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We need a global decision about R data in binary format, and stick to it.

Le Mon, Aug 05, 2013 at 12:37:17AM +0000, Paul Richards Tagliamonte a écrit :
> Hi maintainer,
> sysdata.rda appears to be in your source, which is a dataset compressed
> into pickled R objects.
> Can you assure me of one of two things:
>   1. that this data is *not* used anywhere in the binary packages
>      (and is not shipped) and *can* be rebuilt from *just* the contents
>      of the package and that it is *not* shipped.
>   2. that you rebuild this at build-time, and that is included.
> I see two sysdata files that are getting installed.
> If these are coming from this binary file, please respond asking
> for a REJECT and re-upload this package fixing the situation

Dear Paul and everybody,

it is the common practice in upstream R packages to store data in binary
objects.  Those objects can be modified with R, and exported into various
formats.  The Debian archive if full of them.

The question asked by Paul is a recurrent question that comes each time the FTP
trainees rotate (basically once per release cycle, because during the Freeze
the FTP trainees find other exciting tasks to do, and then do not seem to have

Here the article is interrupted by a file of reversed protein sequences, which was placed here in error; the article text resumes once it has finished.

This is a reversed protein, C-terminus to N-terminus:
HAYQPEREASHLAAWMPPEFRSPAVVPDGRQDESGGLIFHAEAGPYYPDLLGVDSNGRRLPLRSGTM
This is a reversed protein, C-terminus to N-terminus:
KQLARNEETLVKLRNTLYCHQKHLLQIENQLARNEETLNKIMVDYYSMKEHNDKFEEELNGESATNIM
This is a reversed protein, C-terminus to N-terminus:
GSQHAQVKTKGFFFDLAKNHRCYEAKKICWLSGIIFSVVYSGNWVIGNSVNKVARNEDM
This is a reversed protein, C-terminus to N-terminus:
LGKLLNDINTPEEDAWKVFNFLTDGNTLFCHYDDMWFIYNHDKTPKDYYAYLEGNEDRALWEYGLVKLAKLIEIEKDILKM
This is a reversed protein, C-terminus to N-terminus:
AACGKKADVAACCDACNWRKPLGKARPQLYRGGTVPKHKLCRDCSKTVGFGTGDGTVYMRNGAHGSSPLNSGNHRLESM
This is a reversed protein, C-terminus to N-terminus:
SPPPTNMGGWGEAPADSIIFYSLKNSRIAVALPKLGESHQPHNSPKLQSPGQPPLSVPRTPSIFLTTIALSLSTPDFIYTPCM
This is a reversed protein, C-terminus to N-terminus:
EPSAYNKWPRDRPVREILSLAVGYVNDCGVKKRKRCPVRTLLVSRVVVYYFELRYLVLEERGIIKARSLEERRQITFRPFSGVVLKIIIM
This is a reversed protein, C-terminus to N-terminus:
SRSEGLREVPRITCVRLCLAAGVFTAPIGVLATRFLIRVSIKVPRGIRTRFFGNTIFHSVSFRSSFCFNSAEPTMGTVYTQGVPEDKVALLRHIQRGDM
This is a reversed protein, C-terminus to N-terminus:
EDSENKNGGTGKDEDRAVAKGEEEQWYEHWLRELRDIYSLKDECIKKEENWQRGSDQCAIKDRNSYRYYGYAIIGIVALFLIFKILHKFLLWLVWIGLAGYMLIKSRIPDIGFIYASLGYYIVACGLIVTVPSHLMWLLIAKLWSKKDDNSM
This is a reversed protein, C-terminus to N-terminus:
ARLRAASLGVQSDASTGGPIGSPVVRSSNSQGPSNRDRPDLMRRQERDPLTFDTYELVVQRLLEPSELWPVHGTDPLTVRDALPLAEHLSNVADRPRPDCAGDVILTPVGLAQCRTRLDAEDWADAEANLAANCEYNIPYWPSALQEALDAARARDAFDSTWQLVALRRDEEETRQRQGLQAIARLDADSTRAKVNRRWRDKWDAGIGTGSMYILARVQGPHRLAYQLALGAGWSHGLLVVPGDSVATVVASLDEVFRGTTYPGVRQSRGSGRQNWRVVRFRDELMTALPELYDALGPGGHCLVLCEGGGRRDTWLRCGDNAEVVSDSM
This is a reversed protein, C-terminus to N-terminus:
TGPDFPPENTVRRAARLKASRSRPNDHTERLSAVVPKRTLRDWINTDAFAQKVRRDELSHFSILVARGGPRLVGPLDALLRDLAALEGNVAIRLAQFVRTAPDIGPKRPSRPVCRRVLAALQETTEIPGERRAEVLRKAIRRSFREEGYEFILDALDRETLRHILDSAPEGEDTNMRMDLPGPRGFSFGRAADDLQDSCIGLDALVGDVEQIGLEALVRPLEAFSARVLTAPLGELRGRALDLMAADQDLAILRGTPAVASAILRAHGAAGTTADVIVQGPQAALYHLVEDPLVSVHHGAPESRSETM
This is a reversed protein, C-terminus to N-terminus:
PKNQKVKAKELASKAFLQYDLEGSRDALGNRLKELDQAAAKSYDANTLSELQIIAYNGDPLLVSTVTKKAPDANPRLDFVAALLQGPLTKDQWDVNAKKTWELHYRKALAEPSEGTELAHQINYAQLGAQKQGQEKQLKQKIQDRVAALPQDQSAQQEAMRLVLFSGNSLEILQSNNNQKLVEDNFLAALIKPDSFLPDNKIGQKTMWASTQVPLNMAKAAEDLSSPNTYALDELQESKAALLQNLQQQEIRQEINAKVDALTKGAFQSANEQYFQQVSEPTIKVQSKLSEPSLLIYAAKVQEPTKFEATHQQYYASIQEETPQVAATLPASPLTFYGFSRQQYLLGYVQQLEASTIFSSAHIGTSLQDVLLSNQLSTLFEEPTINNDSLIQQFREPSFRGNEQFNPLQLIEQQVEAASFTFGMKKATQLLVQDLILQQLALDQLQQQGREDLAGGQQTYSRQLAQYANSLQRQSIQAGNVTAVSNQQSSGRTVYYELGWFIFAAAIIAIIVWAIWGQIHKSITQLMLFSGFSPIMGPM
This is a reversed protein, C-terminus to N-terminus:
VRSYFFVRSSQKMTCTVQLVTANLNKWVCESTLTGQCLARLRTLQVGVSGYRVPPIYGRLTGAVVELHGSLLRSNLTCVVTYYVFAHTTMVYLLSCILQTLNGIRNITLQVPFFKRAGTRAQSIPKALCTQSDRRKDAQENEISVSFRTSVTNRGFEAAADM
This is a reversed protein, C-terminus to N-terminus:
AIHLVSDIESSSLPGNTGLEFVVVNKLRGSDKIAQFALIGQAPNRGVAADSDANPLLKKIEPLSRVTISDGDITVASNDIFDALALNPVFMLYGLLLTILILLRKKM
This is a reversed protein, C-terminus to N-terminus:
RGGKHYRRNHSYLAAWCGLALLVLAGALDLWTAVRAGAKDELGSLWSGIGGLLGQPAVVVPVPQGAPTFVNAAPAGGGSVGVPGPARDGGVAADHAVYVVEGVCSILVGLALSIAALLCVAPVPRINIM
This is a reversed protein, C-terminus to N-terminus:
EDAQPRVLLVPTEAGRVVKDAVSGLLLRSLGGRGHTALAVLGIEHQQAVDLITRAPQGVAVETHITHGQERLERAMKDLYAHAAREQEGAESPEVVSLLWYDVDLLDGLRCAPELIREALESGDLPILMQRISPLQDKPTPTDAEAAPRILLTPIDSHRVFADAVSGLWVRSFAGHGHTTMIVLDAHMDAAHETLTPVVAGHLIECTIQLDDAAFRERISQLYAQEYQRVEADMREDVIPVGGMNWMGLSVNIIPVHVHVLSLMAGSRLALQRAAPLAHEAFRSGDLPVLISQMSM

much time to process NEW anymore).

The proble is that if there is a too strong mismatch between what the R modules
currently in the Debian archive, and the criteria for introducing new packages.
As a consequence, the work on packages that are actively developped stops, and
Debian slowly retains only the packages that nobody uses anymore, and that
therefore do not pick extra dependancies that have to go through the NEW queue.
This is active bitrotting at its worst.

I would like to have a global decision about R packages in Debian, not only
about the new ones, and then document this decision and stick to it.  But I
warn that it may have the consequence of moving most of them to non-free,
despite the data in binaryformat is freely modifiable or exportable to text
format with R, which is a Free software that we distribute.

Have a nice day,

Charles Plessy
Debian Med packaging team,
Tsurumi, Kanagawa, Japan

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